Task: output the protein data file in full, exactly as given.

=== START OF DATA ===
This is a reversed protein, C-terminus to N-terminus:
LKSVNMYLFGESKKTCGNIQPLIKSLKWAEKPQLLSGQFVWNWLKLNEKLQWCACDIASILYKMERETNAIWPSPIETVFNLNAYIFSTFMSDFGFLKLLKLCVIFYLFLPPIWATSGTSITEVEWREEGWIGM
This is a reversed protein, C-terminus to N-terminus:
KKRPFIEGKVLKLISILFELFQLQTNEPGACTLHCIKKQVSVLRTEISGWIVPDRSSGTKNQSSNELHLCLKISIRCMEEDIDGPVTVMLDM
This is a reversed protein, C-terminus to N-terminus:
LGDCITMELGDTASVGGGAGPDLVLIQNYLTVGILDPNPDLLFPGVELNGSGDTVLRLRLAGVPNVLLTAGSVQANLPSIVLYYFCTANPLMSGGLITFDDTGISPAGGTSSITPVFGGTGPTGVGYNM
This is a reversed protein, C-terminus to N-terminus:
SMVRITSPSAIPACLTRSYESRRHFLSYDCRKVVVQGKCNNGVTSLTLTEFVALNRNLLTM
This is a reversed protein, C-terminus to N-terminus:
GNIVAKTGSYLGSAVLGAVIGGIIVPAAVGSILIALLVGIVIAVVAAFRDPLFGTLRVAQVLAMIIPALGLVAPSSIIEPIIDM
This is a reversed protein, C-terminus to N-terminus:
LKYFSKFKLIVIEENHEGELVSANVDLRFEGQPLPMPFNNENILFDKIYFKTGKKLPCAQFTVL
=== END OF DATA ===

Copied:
This is a reversed protein, C-terminus to N-terminus:
LKSVNMYLFGESKKTCGNIQPLIKSLKWAEKPQLLSGQFVWNWLKLNEKLQWCACDIASILYKMERETNAIWPSPIETVFNLNAYIFSTFMSDFGFLKLLKLCVIFYLFLPPIWATSGTSITEVEWREEGWIGM
This is a reversed protein, C-terminus to N-terminus:
KKRPFIEGKVLKLISILFELFQLQTNEPGACTLHCIKKQVSVLRTEISGWIVPDRSSGTKNQSSNELHLCLKISIRCMEEDIDGPVTVMLDM
This is a reversed protein, C-terminus to N-terminus:
LGDCITMELGDTASVGGGAGPDLVLIQNYLTVGILDPNPDLLFPGVELNGSGDTVLRLRLAGVPNVLLTAGSVQANLPSIVLYYFCTANPLMSGGLITFDDTGISPAGGTSSITPVFGGTGPTGVGYNM
This is a reversed protein, C-terminus to N-terminus:
SMVRITSPSAIPACLTRSYESRRHFLSYDCRKVVVQGKCNNGVTSLTLTEFVALNRNLLTM
This is a reversed protein, C-terminus to N-terminus:
GNIVAKTGSYLGSAVLGAVIGGIIVPAAVGSILIALLVGIVIAVVAAFRDPLFGTLRVAQVLAMIIPALGLVAPSSIIEPIIDM
This is a reversed protein, C-terminus to N-terminus:
LKYFSKFKLIVIEENHEGELVSANVDLRFEGQPLPMPFNNENILFDKIYFKTGKKLPCAQFTVL